Mark Shortall

Founder, Re:Work

1. Do you remember a time when you were happiest as a child? Where were you, who were you with and what were you doing?

I was born in London and moved to Dublin when I was five. I used to spend every school holiday in London with my dad, who ran a pub called “The Load of Hay” in Hendon. That place was a giant playground to me. I spent every day hanging around the kitchen, waiting for scraps of food. Great times!

2. At what age did you become an adult? What happened, and how did you know?

I think I was 22 when I finally realised the carefree fun and games were over. In 2008, I was a year out of university and was made redundant twice in four months from my first two recruitment agencies. I ran away to Australia after the first and then got made redundant the week my Australian visa came through. I was so poor and panicked that I signed up to volunteer for clinical research trials. I made the adult decision not to risk my liver. I still get their monthly emails which I find weirdly motivating.

3. If you wrote a ‘user manual’ for how people should interact with you, what would be the most important point in the manual?

I’m much more comfortable listening than talking. I can’t tell a story to save my life, but I struggle with long-winded people. I love direct and concise communication. Be open and honest because I hate feeling like someone isn’t themselves.

4. What are the three books that you would unhesitatingly recommend to others? Why?

The Chimp Paradox by Steve Peters

Overthinking is my favourite pastime. This book helped me easily categorise the spiralling thoughts that can go through my mind.

Factfulness by Hans Rosling

In a world of QAnon and fake news, it’s soothing to cling to facts about the progression we’ve made.

Rework by Jason Fried

When I first launched Re:Work, a candidate asked me if I named it after this book. I hadn’t heard of it and stupidly didn’t read it until last year. It couldn’t be more relevant for me and anyone else thinking of setting up a business.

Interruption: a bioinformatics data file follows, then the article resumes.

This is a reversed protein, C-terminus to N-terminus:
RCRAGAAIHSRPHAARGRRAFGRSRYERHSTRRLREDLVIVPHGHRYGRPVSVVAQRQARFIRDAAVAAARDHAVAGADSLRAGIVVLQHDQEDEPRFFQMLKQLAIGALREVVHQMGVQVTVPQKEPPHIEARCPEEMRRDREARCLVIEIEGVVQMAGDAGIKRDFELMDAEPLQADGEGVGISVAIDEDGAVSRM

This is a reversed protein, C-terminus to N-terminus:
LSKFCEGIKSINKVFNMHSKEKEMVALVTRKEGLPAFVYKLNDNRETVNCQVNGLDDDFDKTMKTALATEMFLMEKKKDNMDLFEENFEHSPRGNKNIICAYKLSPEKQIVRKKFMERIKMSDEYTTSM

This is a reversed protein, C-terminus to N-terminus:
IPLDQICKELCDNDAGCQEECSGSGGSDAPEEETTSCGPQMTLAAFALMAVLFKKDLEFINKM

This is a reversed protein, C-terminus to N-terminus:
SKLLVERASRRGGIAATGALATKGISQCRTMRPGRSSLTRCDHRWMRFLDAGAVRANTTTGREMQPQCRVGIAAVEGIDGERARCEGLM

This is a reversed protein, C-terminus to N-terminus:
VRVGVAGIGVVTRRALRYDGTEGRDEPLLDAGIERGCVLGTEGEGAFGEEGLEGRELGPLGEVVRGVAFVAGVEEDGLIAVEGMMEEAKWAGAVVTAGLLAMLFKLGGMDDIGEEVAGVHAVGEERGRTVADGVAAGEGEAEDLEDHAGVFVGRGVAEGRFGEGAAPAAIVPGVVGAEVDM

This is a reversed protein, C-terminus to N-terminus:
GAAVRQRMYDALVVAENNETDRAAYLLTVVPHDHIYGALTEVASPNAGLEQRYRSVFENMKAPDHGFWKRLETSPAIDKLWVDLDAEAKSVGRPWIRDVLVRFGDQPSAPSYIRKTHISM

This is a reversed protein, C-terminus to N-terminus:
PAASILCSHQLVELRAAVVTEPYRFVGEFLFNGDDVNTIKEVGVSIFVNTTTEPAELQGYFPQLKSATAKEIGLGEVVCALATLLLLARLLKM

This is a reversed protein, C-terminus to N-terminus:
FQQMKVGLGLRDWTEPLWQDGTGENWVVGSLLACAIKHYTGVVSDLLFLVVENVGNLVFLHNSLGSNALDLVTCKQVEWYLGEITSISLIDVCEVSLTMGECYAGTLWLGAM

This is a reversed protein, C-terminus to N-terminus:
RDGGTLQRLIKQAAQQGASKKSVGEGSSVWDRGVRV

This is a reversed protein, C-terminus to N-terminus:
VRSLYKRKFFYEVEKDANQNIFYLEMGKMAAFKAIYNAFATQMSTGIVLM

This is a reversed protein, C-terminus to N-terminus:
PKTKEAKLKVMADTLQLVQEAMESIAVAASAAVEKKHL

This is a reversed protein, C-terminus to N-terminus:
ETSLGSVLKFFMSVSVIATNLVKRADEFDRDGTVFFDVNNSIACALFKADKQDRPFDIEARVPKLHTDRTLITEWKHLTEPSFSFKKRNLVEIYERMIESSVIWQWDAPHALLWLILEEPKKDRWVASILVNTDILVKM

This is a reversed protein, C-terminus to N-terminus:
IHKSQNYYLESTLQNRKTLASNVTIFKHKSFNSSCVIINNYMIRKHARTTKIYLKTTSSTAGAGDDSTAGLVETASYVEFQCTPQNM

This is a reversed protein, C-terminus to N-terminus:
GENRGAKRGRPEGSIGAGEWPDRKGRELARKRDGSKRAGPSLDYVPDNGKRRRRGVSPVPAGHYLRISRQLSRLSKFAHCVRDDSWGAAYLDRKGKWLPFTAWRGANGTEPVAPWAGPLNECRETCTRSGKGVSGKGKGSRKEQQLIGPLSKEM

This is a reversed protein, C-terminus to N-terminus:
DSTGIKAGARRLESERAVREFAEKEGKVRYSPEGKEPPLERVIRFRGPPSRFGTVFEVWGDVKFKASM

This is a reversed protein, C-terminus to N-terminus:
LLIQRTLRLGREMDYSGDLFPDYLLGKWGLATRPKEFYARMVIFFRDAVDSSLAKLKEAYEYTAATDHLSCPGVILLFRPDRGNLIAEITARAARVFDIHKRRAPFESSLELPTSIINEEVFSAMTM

5. When was the last time you changed your mind about something really important? What was it, and what led you to change your view?

I did an implicit bias test about six years ago and learned that I was pretty homophobic.

I initially laughed because I happen to be gay with a gay brother. I spent a lot of time overthinking it (favourite hobby) and realised I was still dealing with a bit of self-hatred. I hate being labelled, but I realised that I needed to clap more for all the loud and proud who paved the way for me to live my very “normal” life.

I ended up volunteering to organise Facebook Dublin’s pride parade that year. I’m more of an introvert, so I hated every second of walking through town with people clapping at me but I think it was important for me to do.

6. What personality trait has got you in the most trouble? What kind of trouble does it get you in?

I’m very self-critical. I see it as a strength in a lot of ways, but I think it damaged my earlier career. I lacked so much confidence in my 20’s and still feel more comfortable rhyming off all the things I’m awful at. I once quit a job before I was put on a performance plan because I told my manager that I’d lose sleep over the idea of public speaking. She felt I didn’t have the confidence to build the recruitment desk for the brand. That was a turning point for me, and I learned to try to hide my crumbly self-esteem.

7. On what topic would you never make a joke? Why?

Race. I read “Why I’m No Longer Talking to White People About Race” a few years ago and try to be actively more anti-racist. I hate letting other people’s “jokes” get by me without calling it out. It’s led to a fair few arguments.

8. Have you always had the same political beliefs? If so, why do you think you have held them so long? If not, what event caused you to change your view?